THE VIRTUAL GENEALOGIST

Very slowly and with caution archive offices are opening up again to the public following the lockdown period.  How this is managed depends on the ability of the libraries to implement safety measures which include limiting numbers of visitors to enable social distancing.  I will not be alone in looking forward to handling all those lovely original old documents again, wearing gloves of course, but has lockdown been so bad for the genealogist?  

I have survived very well with my paid subscriptions to Ancestry, Find My Past, My Heritage and the British Newspaper archive but many people rely on free access to these sites at their local history centre or archive office.  Lots of Societies, Institutes and Archives have done what they can to keep us going through these dark times.

 Let’s start with our mother ship, The National Archives.  Some reading rooms have opened with limited access and more rooms are planned to open this month.  You must book your place and although this is easily done online do plan ahead as the next slot available is currently at the beginning of September.  Digital items from the catalogue are still free to download saving at least £3.50 per document and there are several online events or lectures that you can book onto.

Online lectures are being offered by many libraries, Universities and Societies for the first time.  The Society of Genealogists have an extensive timetable of lectures that anyone can register for.  Having the hour long lectures online are an added bonus for those of us who would not normally trek to London and back just to attend an hour’s lecture.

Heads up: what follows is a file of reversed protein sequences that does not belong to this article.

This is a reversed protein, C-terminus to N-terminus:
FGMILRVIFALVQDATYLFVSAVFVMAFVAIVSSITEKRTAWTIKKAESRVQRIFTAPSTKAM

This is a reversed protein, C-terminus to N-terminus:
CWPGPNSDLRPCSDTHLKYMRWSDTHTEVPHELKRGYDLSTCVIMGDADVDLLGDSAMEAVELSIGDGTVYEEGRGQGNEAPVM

The Institute of Heraldry and Genealogy are running several seminars or lectures for their students through Zoom. Studying by way of a correspondence course can sometimes feel rather lonely but these excellent seminars bring together students and tutors face to face. 

The Royal Historical Society still have places on their forthcoming lectures.  The lecture called ‘Drunkeness and Misbehaviour; A Reappraisal of Nursing before Nightingale’ on 17th September looks especially interesting.

 The Institute of Historical Research are running several online workshops which will  be of interest to genealogists and archivists  and their annual History Day will be online this year on 19th November. The sessions are very ‘archive based’ but always interesting. Registration for the day is free.

Finally The Family History Fair are having an online event on Saturday 26th September 2020.  There will be talks all day, opportunities to put your questions to the experts and there will be a virtual exhibition hall with societies, archives and other stallholders.  Tickets are £6 and includes a ‘Virtual Goody Bag’ which could be interesting.

Make the most of all the information, meetings, lectures and conferences online at the moment.  While it is still difficult to access original records there are many resources that can help us add to our knowledge of history and genealogy.

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